Others pointed to a lack of joined-up thinking in the ministry. According to Ms Husna Sekiboko (Special Seats – CCM), employment was offered to around 29,000 new teachers this year, while more than 300,000 qualified teachers remained unemployed. (The Citizen)
Government to act “against immorality”
The government has said that it will take strict action against all those who are proven to encourage and engage in acts that violate the Tanzanian society’s moral code. Speaking in Parliament, the Prime Minister, Kassim Majaliwa stressed that the issue should not rest on the government’s shoulders alone but requires cooperation across the whole of society.
He was speaking in reference to the moral decay that has been discussed since The Citizen newspaper published an investigation into students’ behaviour in schools earlier this year. The paper’s investigation, focussed on two secondary schools in deprived neighbourhoods of Dar es Salaam, concluded that the causes of poor exam results were indiscipline and moral decay among students. In the report, students under the age of 18 were identified as engaging in prostitution and others in homosexuality.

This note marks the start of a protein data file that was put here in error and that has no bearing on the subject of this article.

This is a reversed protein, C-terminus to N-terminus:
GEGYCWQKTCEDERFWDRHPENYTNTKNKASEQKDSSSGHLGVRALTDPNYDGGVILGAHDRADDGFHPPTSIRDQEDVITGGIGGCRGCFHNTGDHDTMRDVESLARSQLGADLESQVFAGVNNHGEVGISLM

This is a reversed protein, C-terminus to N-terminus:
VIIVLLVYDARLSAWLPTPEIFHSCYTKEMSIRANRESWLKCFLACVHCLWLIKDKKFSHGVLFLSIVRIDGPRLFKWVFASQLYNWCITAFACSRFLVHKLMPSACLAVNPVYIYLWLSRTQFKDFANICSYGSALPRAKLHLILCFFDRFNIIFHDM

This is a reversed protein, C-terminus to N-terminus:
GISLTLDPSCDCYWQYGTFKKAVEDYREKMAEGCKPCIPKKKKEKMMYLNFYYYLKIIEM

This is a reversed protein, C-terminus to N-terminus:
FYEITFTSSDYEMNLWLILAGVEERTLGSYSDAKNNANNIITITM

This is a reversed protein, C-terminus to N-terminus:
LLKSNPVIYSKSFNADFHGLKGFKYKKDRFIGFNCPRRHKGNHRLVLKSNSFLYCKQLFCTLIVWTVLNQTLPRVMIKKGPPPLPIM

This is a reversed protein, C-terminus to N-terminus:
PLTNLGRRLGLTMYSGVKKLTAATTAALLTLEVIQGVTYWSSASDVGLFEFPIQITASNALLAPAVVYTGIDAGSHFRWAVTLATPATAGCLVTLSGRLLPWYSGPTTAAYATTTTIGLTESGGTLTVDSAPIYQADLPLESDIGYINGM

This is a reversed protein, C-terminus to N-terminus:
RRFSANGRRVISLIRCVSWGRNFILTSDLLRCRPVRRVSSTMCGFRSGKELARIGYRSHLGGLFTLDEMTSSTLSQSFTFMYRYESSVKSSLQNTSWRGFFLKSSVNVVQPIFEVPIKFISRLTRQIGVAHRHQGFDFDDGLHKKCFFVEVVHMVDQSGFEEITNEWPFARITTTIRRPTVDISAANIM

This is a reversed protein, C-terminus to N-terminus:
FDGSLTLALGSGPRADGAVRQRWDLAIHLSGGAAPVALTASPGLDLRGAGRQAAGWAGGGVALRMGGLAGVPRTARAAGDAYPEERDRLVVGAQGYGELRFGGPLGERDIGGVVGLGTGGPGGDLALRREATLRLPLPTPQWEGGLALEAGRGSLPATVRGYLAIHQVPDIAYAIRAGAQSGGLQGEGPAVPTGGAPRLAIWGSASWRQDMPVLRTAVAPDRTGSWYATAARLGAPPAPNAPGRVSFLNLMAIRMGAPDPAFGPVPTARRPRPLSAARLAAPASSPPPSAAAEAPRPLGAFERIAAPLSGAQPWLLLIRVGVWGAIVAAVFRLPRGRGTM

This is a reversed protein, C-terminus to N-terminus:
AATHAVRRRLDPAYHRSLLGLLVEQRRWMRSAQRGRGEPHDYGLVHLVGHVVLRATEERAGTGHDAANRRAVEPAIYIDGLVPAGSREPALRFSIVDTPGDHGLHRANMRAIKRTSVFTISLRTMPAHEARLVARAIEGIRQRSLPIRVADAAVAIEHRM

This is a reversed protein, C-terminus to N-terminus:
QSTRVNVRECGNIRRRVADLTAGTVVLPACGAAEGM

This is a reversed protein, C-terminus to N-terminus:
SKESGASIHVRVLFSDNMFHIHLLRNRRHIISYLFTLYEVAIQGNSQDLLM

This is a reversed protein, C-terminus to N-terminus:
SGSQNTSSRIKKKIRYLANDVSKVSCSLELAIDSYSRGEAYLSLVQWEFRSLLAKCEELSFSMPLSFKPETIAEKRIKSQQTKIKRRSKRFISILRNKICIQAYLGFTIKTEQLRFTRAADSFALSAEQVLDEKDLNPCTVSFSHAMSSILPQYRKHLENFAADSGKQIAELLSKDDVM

“We have to protect our future generations against foreign cultures that endanger the well-being and development of the Tanzanian society,” said Mr Majaliwa. He added that the government has directed all schools to continue providing education to students from pre-primary to form six about the consequences of engaging in immoral behaviours.
“I strongly urge my fellow Tanzanians to work together to raise our voices so that we can put an end to immorality that has a big impact on our current and future generations,” he said.